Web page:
This morning when an aggravated user contacted me that they could not get into a new database that I setup on Friday, I discovered that I had made a mistake. Well that’s never happened before, well not today anyway.
Alright, here we go. I created three new logins that would access development and acceptance copies of a production database that I had just setup on an acceptance server using Red Gate‘s SQL Compare and SQL Data Compare (which I will blog about soon, excellent product). In my possession, actually a sharepoint list, I had the password for each of these three new logins. Today I found out that the password I had listed was out of date. No problem, easy fix!
Using SSMS I would easily change the passwords and then update my sharepoint list to the new passwords, this is DBA 101 stuff. Not so fast my friend! SSMS then presented an error stating that the password did not meet our ultra-rigid fort knox password policy (see posts on security). No problem, I forgot to uncheck the ‘Enforce password policy’ check box. That happens all the time when I get in a hurry. Now it is unchecked and SSMS presents the following error:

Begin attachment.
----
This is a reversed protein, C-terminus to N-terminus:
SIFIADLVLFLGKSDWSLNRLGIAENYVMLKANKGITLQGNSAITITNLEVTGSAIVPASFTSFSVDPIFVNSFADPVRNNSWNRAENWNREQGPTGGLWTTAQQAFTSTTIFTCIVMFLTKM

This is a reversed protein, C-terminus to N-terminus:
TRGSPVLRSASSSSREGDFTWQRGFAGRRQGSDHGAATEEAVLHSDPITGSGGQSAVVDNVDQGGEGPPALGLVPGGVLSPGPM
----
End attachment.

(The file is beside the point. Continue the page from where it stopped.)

The CHECK_POLICY and CHECK_EXPIRATION options cannot be turned OFF when MUST_CHANGE is ON.
There was my real mistake committed on Friday; I forgot to uncheck the ‘User must change password at next login’ check box when I created the logins. It was a rookie mistake, but I was in a hurry to get things done so I could go and get my root canal in the afternoon. Luckily for me this was not a resume updating event. In order to fix this we need to do the following:
ALTER LOGIN [userlogin] WITH PASSWORD ‘original password’
ALTER LOGIN [userlogin] WITH CHECK_POLICY = OFF, CHECK_EXPIRATION = OFF;
Then I was able to change the password, which I used ALTER LOGIN since I had it in the query window. What a way to start the week off. Enjoy!